Bears notes: Unlikely contributors Bilal Nichols, Sherrick McManis come through in the clutch

GLENDALE, Ariz. — The Bears got massive contributions on defense from the guys you’d expect, like Khalil Mack (two sacks, one forced fumble), Akiem Hicks (one sack, one forced fumble) and Eddie Jackson (one interception). But the collective effort put forth by this defense was exceedingly apparent in the final two drives of Sunday’s 16-14 win over the Arizona Cardinals.

Facing a third-and-two at their own 42-yard line just after the two-minute warning, rookie defensive lineman Bilal Nichols blew up a Chase Edmonds run for a loss of three. On the next play, Bryce Callahan — who’s had a fantastic start to 2018 — picked off Josh Rosen, making sure the Cardinals didn’t get into range for what could’ve been a game-winning field goal. 

“It was a great call by coach Vic (Fangio),” Nichols said. “My teammates did a real good job of executing everything and then I kind of relied on my training and just read my keys and tried to make a play. 

“… I knew it was third and one and I knew it probably was going to be a run play, so I just tried to be as disruptive as possible.”

The Cardinals got the ball back and got near midfield with five seconds left — in range, at least, for Rosen to fire a Hail Mary toward the end zone. But instead of dropping eight or nine into coverage, Fangio sent a blitz, and Sherrick McManis — the ace special teamer who also picked off his first pass in eight years on Sunday — hit home for a game-ending sack.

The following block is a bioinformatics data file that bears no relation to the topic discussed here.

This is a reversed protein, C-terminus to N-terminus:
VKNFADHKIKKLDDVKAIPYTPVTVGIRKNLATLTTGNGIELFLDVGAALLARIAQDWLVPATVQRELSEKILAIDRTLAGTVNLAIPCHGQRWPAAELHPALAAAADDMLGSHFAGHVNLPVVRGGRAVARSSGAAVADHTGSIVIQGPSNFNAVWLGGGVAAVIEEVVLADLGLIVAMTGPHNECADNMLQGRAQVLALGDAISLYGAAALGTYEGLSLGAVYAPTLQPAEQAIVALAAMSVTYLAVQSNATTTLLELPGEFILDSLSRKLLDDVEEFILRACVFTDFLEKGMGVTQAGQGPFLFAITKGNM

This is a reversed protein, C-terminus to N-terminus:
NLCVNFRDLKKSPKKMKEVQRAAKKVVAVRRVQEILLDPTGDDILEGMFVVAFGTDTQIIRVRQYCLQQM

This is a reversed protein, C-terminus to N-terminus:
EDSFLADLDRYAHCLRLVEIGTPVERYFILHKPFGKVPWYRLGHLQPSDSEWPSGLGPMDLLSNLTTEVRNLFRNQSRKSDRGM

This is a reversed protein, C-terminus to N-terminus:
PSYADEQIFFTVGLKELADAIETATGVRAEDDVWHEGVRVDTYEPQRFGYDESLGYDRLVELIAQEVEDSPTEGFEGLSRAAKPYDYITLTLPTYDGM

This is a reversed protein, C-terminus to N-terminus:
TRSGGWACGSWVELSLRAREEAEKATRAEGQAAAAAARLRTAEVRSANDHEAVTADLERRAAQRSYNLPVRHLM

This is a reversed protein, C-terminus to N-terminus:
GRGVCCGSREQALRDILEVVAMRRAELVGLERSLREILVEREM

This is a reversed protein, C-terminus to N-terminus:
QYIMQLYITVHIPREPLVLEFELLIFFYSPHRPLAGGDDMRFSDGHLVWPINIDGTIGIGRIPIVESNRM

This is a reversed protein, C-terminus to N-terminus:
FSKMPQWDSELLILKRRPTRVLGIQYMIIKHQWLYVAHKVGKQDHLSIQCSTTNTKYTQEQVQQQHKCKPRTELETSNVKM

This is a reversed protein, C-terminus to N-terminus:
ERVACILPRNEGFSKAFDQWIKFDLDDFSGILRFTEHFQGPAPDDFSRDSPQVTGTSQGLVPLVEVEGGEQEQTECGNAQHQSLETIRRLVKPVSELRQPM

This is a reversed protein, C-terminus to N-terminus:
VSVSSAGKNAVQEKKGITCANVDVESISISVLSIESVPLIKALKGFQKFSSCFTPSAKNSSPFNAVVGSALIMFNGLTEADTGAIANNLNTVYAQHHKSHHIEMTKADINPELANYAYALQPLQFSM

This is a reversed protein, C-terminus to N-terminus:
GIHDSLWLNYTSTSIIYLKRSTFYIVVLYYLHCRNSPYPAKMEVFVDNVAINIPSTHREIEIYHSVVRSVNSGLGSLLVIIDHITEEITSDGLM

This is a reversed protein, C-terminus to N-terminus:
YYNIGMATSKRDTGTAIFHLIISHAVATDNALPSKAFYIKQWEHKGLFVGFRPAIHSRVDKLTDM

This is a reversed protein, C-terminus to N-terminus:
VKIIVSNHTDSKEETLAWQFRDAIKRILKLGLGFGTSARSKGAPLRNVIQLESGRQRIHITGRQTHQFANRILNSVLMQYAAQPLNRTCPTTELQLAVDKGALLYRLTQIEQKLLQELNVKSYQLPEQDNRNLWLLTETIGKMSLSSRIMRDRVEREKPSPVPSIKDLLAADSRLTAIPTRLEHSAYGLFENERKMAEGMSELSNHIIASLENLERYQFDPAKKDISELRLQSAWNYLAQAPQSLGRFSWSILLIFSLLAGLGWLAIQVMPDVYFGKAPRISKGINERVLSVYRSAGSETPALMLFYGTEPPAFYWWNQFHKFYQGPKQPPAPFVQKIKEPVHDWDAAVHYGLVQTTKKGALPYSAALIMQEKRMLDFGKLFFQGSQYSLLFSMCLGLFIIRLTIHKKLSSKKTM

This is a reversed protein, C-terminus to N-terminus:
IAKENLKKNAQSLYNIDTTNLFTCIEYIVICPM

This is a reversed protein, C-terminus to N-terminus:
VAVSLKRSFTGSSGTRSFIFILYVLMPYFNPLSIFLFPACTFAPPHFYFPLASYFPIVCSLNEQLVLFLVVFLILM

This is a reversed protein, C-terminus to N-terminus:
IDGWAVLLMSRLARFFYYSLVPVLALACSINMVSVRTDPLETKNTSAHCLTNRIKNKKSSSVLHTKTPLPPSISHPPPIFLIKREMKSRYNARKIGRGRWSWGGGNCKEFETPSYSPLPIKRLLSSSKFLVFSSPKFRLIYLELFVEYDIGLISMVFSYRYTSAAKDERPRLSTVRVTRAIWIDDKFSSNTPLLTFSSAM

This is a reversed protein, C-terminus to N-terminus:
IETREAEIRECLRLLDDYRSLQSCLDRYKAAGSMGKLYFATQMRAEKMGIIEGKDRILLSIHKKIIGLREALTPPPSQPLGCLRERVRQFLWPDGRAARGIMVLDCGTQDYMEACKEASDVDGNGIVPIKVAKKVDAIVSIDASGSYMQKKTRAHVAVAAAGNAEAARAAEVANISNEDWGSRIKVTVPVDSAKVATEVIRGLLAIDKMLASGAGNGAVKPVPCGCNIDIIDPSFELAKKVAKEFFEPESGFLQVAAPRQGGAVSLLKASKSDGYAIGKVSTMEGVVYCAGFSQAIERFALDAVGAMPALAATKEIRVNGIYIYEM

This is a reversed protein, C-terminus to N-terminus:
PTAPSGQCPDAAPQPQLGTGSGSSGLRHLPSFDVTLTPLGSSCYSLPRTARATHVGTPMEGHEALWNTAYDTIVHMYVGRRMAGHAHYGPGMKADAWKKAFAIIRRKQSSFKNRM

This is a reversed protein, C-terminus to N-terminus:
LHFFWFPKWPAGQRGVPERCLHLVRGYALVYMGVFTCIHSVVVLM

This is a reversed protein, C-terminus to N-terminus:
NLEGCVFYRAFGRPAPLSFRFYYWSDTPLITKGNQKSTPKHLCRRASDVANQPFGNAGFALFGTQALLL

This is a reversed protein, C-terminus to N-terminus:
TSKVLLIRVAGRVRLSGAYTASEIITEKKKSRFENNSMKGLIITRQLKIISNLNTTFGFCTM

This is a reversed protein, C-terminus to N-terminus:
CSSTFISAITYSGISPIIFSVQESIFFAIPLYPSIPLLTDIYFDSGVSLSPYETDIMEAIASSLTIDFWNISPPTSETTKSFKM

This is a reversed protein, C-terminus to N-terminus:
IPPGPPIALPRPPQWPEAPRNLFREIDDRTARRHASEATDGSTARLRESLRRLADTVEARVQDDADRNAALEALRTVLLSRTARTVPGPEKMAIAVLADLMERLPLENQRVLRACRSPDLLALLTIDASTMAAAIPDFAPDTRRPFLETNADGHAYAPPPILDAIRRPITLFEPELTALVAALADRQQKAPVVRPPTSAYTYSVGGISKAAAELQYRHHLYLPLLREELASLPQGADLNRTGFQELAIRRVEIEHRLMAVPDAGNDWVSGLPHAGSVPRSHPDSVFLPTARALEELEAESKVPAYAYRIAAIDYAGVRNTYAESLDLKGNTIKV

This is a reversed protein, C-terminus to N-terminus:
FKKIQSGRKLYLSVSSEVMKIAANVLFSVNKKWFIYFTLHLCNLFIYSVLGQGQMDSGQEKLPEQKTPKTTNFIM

“I love it,” McManis said. “It was a great call. Coaches did an awesome job putting us in the right places and we did a good job of executing.”

The Bears' defense isn't having the success it is just because of Mack, or some of the top-end players on it. The across-the-board contributions it's getting from every corner of the depth chart is key in that dominance, too. 

Quiet, Please

The Cardinals aren’t the first Phoenix-area sports team to feel like they don’t have much of a home field/court/rink advantage when a squad from Chicago comes to town, that’s for sure. But Bears fans travelled so well to Glendale on Sunday that the Cardinals almost had to do something that’s usually reserved for road games. 

“It’s tough. There were a few times that we thought we were going to have to go silent cadence but if you’re not winning, the fans aren’t going to come out,” Cardinals offensive lineman Justin Pugh said. “If we go out and put a better product on the field, fans will come out and watch us and support us.”

No matter how expected it may be, it was still a striking sight to see Bears players — like Mack and Jackson — raise their arms in the air to encourage a crowd to make more noise at a road game. 

Mack Attack

Mack had an interesting description of his forced fumble, which came when Bradford tried to scramble into the Bears’ red zone early in the fourth quarter. It was a pivotal play in the game, and led to an offensive drive that ended with Cody Parkey’s game-winning field goal. 

But in light of the NFL’s raging, self-inflicted controversy about its roughing the passer rule, how Mack explained making that play stands out.

“I knew he was going to have the ball in his right hand, got my head out of the way because that’s a big part of the rules nowadays, and tried to make a play,” Mack said. “It was what we worked on all week, punching the ball out. That’s what coaches were preaching all week.”

So on a Sunday on which Green Bay Packers outside linebacker Clay Matthews was again flagged for roughing the passer after landing on a quarterback, and in a climate where lowering the head constitutes a penalty, Mack pulled off a game-changing play without doing anything the NFL rulebook considers illegal. The Bears have not been flagged for roughing the passer this year, and instead have had multiple strip-sacks in each of their first three games.